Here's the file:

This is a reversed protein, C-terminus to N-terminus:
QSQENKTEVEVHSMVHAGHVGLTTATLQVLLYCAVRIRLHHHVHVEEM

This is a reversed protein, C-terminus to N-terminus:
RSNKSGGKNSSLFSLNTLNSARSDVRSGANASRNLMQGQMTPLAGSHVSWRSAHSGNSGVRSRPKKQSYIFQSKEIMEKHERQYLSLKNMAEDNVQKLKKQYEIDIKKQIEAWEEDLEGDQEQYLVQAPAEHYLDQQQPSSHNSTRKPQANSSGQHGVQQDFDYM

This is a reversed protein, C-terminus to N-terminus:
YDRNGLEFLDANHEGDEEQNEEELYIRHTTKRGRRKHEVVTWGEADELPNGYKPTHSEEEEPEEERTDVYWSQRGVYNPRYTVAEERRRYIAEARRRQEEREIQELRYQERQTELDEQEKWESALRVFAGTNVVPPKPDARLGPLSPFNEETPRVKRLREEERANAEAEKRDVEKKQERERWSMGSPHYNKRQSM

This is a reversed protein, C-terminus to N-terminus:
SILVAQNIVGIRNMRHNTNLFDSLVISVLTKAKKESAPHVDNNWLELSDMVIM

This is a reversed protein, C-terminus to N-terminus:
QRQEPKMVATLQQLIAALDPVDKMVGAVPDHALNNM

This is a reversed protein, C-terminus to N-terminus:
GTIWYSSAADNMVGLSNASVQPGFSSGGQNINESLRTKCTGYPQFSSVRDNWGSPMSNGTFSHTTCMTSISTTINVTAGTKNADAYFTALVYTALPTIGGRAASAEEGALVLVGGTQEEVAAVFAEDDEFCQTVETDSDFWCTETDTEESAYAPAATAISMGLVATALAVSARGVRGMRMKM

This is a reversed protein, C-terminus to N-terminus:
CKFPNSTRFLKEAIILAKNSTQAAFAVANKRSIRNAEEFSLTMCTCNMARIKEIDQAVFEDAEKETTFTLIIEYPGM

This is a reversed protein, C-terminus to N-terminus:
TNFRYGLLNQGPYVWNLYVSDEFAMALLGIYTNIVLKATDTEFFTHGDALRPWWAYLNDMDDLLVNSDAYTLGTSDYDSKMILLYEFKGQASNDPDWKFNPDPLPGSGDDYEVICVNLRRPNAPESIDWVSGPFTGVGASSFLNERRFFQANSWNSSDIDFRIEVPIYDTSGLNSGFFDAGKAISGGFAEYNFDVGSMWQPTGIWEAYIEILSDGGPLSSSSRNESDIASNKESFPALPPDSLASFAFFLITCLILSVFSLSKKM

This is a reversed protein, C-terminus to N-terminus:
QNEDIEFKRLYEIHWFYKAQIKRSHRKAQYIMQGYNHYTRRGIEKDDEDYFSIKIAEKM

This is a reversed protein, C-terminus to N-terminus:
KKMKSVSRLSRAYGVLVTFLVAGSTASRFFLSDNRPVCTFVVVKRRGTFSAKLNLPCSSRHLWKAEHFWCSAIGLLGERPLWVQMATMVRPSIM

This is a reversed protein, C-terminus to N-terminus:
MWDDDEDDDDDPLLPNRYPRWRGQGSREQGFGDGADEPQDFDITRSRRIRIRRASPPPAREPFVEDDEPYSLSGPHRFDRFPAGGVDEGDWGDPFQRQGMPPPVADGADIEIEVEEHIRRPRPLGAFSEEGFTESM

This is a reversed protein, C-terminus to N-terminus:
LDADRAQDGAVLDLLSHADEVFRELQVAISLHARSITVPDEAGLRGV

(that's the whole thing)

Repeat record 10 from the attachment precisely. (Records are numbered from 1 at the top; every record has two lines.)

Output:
This is a reversed protein, C-terminus to N-terminus:
KKMKSVSRLSRAYGVLVTFLVAGSTASRFFLSDNRPVCTFVVVKRRGTFSAKLNLPCSSRHLWKAEHFWCSAIGLLGERPLWVQMATMVRPSIM